Vector 18: Ben Thompson on missing the iPad magic

Vector 18: Ben Thompson on missing the iPad magic

Ben Thompson of stratechery, formerly of Apple and Microsoft, talks about the tablet market, including the seeming loss of ‘magic’ in iPad marketing, the inability of PC-makers to see beyond the PC, and the opportunity for true revolution.

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Rene Ritchie

Editor-in-Chief of iMore, co-host of Iterate, Debug, Review, Vector, and MacBreak Weekly podcasts. Cook, grappler, photon wrangler. Follow him on Twitter and Google+.

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Vector 18: Ben Thompson on missing the iPad magic

6 Comments

You guys are great. Got me juiced up thinking about how to grid analysis. Hope you don't mind my plopping an outline here.

Apple and Aristotle

Poor criticism is unbalanced, incoherent.
Even good criticism can struggle for balance and coherence.
Balanced criticism must appeal to a definition of the whole.
A wholistic definition of reality/causality is as old as Aristotle.
Aristotle’s definition of any thing employs four causes for specificity and comparability.

Causes:
The four causes are material, formal, efficient, and final.
Let’s apply these to the iPad to define just what it is Apple invented, to offer more coherence and balance.
The what, the material cause, of the iPad is all the specced bits in it.
The how, the formal cause, includes design choices as to what the iPad will look like and do.
The who, the efficient cause, includes all the work on hard/software that make it do what it does.
The why, the final cause, is the purpose for the iPad: computing, surfing, messaging, etc.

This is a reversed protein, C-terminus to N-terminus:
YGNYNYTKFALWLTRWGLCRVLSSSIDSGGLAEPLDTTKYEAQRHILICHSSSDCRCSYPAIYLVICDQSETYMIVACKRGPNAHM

Implications:
Using four causes can generate descriptive definitions for devices and a kind of gamut chart for comparison.
The material bits that make up the iPad are also defined by four causes themselves.
The formal cause is the Jony Ives piece primarily.
The efficient cause includes both engineers, developers, and manufacturers the Tim Cook piece.
The final cause is decided by developers firstly and users ultimately.

Wow. I totally get what Ben is getting at now. And I totally agree: Apple does seem to be chasing the PC a bit more with the iPad. Perhaps they got too ambitious with using the iPad on taking over the PC, that they've fallen into the trap of looking at the iPad in the frame of reference of a PC.

Apple should totally focus on all the new things that the iPad enables, rather than chasing the PC.

Another thought: In the 2007 interview Steve Jobs gave with Bill Gates at AllthingsD, he said that the biggest differentiator of Apple products, is actually software. That all of Apple's devices 'came in a beautiful box', but it's really the software that makes 'an iPod an iPod' and 'a Mac a Mac.'

Scott Forstall was one of Steve Jobs top software lieutenants since the early days; and he was clearly one of the best, and had a clear thirst to create even more new things.

If we add these two facts up: that Apple really is largely a software company at heart, and that it fired one it's best software lieutenants...?

Perhaps Apple could be in bigger trouble than we thought.